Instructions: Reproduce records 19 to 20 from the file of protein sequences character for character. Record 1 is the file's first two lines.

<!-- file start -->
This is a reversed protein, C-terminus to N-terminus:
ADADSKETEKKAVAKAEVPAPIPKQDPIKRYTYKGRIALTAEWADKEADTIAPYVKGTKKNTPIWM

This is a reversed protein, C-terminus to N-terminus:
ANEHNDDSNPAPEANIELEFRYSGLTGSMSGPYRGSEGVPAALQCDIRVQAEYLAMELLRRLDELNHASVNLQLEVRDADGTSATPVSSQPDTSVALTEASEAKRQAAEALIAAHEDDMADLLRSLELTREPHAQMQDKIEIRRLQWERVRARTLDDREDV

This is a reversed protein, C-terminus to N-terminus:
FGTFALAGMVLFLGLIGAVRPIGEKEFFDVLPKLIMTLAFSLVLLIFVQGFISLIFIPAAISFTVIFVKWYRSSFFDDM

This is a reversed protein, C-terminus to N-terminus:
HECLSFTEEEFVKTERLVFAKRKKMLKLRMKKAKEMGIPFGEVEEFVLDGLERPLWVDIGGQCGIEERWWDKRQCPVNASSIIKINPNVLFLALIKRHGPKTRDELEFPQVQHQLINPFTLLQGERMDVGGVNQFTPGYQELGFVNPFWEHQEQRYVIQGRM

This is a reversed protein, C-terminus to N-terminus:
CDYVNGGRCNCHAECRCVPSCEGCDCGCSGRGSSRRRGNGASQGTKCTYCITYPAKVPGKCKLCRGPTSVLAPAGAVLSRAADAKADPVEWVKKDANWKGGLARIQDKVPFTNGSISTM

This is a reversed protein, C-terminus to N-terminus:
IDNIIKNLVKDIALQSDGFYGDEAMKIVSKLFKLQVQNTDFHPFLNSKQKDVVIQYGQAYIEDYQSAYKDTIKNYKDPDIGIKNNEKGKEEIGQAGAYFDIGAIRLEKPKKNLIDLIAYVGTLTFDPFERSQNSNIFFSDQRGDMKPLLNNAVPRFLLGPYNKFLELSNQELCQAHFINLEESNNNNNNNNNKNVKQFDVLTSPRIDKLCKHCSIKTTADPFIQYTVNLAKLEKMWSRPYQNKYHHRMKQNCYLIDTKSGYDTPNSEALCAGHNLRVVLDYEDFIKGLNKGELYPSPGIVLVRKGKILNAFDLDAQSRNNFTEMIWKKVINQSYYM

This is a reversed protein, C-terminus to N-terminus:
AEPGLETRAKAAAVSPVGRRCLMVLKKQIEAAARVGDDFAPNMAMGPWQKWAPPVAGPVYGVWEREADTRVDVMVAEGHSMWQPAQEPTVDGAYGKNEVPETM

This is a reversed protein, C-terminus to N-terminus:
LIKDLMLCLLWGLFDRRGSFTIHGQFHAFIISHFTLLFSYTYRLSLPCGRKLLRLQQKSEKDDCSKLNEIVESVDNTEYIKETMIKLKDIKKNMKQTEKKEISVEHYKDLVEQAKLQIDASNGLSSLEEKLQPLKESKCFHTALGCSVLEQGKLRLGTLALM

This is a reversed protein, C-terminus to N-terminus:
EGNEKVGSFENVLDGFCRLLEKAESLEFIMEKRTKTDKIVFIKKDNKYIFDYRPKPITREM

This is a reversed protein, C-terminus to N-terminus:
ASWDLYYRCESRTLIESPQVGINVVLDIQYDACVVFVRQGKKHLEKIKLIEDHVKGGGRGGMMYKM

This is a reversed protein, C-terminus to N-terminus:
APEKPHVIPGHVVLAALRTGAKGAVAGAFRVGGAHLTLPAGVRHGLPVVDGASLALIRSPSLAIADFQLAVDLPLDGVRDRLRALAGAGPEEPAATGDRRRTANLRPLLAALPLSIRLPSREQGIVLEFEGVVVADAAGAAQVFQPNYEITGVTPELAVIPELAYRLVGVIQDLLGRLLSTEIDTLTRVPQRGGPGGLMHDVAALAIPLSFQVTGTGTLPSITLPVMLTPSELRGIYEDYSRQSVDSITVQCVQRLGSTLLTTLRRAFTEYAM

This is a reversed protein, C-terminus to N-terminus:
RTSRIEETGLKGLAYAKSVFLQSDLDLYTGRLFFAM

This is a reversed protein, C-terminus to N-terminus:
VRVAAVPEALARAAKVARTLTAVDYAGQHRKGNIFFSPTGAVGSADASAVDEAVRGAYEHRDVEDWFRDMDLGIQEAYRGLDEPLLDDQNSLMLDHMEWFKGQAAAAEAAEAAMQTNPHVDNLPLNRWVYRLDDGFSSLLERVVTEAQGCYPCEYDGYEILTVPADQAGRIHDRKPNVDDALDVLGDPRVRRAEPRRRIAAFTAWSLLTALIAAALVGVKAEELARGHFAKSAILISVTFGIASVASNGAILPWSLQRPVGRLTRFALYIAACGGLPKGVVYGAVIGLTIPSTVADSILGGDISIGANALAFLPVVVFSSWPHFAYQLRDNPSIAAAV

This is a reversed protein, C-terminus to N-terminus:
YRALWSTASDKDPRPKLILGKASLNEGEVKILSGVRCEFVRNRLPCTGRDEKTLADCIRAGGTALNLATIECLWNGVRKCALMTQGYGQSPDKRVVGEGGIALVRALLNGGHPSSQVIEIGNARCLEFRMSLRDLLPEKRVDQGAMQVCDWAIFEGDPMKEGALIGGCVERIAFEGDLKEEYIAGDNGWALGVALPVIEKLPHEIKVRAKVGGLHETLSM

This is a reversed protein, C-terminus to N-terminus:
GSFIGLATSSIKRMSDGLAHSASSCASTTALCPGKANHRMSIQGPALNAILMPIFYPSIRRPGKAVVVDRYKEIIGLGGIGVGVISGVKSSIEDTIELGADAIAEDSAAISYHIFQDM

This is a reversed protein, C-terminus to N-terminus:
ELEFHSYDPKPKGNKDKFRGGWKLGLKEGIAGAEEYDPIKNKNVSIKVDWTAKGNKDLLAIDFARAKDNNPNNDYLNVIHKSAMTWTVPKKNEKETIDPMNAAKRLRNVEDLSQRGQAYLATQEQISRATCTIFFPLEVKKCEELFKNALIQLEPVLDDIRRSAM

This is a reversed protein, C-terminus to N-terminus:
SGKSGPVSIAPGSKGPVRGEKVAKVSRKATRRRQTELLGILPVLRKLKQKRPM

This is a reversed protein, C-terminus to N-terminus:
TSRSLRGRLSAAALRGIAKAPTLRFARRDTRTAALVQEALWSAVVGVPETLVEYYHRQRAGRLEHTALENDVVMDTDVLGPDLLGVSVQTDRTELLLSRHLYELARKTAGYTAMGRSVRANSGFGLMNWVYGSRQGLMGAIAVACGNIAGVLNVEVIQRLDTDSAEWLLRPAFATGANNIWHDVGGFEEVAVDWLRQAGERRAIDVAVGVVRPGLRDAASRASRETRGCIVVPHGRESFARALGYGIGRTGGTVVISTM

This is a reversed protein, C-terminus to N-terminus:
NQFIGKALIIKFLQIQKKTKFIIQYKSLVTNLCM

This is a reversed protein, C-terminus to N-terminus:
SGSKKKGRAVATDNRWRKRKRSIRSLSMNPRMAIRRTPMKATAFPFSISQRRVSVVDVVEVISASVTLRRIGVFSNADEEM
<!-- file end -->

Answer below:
This is a reversed protein, C-terminus to N-terminus:
NQFIGKALIIKFLQIQKKTKFIIQYKSLVTNLCM

This is a reversed protein, C-terminus to N-terminus:
SGSKKKGRAVATDNRWRKRKRSIRSLSMNPRMAIRRTPMKATAFPFSISQRRVSVVDVVEVISASVTLRRIGVFSNADEEM